Hero to Zero?

When our children are little, they usually hold their fathers in a state of awe. They admire our strength, our power and authority, and want to spend as much time with us as they can. They are excited when we come home from work and they enjoy the different type of play we engage in when compared to their mother. They see us as a hero figure.

Fast forward a few years, and especially if you find yourself divorced, all of this may turn on its head. Demonisation by the mother, coupled with exclusion from input, guidance and disciplinary involvement inexorably leads to soft choices on their behalf and a lack of accountability that even further marginalises the role of the father- which, in the mythologist Joseph Campbell’s opinion is to challenge the child to maturity. So the divorced dad very quickly seems to fall from being a hero, to a zero.

Both Campbell and the psychologist Carl Jung (and more recently, Jordan Peterson) contend that the role of the father in challenging the young person to transcend the comforts and ease of childhood into adult, responsible maturity is crucial, otherwise they remain in a naïve, Peter Pan type of mentality, not able to rise effectively to the great challenges of life.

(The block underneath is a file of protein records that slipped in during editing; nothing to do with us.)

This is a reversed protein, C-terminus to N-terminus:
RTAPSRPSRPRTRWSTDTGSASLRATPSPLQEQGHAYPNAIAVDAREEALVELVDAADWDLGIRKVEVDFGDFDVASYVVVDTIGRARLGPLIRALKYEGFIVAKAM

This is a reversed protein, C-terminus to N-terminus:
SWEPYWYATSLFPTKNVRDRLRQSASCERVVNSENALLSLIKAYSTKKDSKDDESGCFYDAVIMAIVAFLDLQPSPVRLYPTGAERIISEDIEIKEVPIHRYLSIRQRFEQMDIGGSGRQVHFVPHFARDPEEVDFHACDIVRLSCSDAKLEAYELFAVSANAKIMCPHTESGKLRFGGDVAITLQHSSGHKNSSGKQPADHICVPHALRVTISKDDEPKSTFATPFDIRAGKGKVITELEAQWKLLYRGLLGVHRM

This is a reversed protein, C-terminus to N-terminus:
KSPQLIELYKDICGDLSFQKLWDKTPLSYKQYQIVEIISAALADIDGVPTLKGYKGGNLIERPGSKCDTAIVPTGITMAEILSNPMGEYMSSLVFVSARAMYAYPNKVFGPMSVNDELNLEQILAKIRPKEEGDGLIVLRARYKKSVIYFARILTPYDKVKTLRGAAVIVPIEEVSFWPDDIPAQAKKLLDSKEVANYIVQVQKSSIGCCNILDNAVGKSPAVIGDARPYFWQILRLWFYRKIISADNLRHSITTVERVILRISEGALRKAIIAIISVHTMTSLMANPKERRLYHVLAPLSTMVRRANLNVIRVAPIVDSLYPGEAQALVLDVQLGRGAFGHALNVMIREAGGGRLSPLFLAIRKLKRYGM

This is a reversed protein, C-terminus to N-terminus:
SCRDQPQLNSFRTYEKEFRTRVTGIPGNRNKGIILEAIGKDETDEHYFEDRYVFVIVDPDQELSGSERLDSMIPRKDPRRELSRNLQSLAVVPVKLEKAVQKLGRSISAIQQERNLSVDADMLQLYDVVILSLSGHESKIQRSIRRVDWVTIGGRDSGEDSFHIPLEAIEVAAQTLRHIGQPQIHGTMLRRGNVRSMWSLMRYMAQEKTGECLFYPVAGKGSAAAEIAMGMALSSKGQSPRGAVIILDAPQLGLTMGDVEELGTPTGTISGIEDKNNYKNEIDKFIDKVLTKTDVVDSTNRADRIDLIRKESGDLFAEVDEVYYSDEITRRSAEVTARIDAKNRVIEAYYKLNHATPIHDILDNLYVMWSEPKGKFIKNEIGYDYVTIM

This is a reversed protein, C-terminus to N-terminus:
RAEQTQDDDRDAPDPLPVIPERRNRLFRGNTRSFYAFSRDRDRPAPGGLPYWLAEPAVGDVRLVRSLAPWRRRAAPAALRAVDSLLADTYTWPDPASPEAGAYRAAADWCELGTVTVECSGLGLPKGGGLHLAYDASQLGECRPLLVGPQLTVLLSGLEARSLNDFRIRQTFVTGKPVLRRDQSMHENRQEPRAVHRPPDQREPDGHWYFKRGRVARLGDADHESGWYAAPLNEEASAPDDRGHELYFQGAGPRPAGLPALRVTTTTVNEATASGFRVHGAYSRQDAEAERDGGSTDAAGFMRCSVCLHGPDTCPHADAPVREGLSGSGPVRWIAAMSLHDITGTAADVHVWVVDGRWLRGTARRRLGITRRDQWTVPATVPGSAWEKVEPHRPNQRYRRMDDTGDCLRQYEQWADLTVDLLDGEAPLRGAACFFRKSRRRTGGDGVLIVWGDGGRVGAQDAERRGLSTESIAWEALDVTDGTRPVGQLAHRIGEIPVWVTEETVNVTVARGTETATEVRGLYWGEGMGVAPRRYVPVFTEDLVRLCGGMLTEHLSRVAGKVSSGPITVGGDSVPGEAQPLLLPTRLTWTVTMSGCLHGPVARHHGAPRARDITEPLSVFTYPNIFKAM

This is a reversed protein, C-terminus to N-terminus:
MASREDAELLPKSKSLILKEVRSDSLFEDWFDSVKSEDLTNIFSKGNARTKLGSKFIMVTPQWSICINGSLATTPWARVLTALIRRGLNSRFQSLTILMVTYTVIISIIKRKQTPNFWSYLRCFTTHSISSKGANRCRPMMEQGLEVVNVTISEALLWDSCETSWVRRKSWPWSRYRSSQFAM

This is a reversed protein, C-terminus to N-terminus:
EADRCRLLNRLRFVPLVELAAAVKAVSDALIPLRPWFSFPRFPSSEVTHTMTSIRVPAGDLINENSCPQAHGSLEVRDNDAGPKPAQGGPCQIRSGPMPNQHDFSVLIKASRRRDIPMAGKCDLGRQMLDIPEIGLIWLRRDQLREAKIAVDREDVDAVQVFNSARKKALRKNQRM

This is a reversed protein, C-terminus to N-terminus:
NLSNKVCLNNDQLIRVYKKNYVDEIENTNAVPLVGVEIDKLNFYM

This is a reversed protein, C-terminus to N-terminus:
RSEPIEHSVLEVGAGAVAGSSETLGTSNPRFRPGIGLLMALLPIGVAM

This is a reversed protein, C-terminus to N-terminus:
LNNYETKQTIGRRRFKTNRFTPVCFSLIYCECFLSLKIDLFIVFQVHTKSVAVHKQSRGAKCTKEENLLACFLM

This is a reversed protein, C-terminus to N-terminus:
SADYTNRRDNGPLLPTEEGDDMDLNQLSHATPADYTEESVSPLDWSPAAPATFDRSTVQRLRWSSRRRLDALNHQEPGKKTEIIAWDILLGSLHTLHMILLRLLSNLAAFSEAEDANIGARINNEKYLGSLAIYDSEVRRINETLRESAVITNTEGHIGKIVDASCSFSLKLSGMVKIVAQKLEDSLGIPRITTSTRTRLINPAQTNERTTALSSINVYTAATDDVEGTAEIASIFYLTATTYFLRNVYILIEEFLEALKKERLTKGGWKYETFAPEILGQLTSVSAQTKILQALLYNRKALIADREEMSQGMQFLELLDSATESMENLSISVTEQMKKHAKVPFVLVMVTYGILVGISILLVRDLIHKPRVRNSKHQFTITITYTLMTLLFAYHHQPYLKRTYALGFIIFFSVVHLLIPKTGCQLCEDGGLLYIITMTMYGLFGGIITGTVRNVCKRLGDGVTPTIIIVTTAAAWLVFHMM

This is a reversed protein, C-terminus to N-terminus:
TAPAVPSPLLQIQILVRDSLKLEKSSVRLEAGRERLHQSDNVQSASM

And yet, there is also the father to consider – who himself needs to grapple with the realisation that he is no longer the hero he used to be, nor has he had the satisfaction of challenging and molding the child into an enlightened and competent hero in and of themselves, by sharing in the benefit of his experience and wisdom. Many fathers suffer from depression, despondency and hopelessness at having no further influence beyond the transactional demands placed on them for economic support. Something that they previously carried with pride and dignity as providers, but now are relegated to nothing more than an exploitable resource.

Joseph Campbell comforts us by reminding us that a critical point on the developmental journey of an individual is the “atonement with the father”, which is unavoidable if there is to be growth and maturity. Unfortunately for many modern fathers, this junction point may take years, or decades before the child realises they must face that transition.

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